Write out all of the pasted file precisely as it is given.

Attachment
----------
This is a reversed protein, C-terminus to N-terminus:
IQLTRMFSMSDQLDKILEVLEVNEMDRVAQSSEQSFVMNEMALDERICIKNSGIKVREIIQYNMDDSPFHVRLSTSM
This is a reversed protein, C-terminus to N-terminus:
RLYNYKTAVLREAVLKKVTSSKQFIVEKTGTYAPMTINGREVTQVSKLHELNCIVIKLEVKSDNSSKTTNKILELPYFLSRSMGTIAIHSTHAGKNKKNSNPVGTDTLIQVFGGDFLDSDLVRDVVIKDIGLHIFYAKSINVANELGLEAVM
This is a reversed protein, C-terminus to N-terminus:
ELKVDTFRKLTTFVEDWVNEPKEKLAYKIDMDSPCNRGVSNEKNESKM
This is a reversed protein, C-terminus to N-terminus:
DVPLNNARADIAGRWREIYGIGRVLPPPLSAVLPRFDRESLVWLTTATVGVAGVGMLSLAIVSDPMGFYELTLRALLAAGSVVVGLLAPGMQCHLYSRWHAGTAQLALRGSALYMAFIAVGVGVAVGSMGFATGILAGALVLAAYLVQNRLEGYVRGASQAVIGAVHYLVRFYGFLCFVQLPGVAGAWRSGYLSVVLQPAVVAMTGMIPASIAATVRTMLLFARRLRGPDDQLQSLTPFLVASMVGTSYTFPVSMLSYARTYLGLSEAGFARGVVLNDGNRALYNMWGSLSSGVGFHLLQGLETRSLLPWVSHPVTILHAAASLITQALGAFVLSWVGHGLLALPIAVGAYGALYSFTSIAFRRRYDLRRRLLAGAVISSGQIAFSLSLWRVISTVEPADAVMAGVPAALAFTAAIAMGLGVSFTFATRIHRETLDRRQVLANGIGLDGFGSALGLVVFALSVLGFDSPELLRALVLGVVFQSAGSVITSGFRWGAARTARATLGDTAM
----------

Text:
This is a reversed protein, C-terminus to N-terminus:
IQLTRMFSMSDQLDKILEVLEVNEMDRVAQSSEQSFVMNEMALDERICIKNSGIKVREIIQYNMDDSPFHVRLSTSM
This is a reversed protein, C-terminus to N-terminus:
RLYNYKTAVLREAVLKKVTSSKQFIVEKTGTYAPMTINGREVTQVSKLHELNCIVIKLEVKSDNSSKTTNKILELPYFLSRSMGTIAIHSTHAGKNKKNSNPVGTDTLIQVFGGDFLDSDLVRDVVIKDIGLHIFYAKSINVANELGLEAVM
This is a reversed protein, C-terminus to N-terminus:
ELKVDTFRKLTTFVEDWVNEPKEKLAYKIDMDSPCNRGVSNEKNESKM
This is a reversed protein, C-terminus to N-terminus:
DVPLNNARADIAGRWREIYGIGRVLPPPLSAVLPRFDRESLVWLTTATVGVAGVGMLSLAIVSDPMGFYELTLRALLAAGSVVVGLLAPGMQCHLYSRWHAGTAQLALRGSALYMAFIAVGVGVAVGSMGFATGILAGALVLAAYLVQNRLEGYVRGASQAVIGAVHYLVRFYGFLCFVQLPGVAGAWRSGYLSVVLQPAVVAMTGMIPASIAATVRTMLLFARRLRGPDDQLQSLTPFLVASMVGTSYTFPVSMLSYARTYLGLSEAGFARGVVLNDGNRALYNMWGSLSSGVGFHLLQGLETRSLLPWVSHPVTILHAAASLITQALGAFVLSWVGHGLLALPIAVGAYGALYSFTSIAFRRRYDLRRRLLAGAVISSGQIAFSLSLWRVISTVEPADAVMAGVPAALAFTAAIAMGLGVSFTFATRIHRETLDRRQVLANGIGLDGFGSALGLVVFALSVLGFDSPELLRALVLGVVFQSAGSVITSGFRWGAARTARATLGDTAM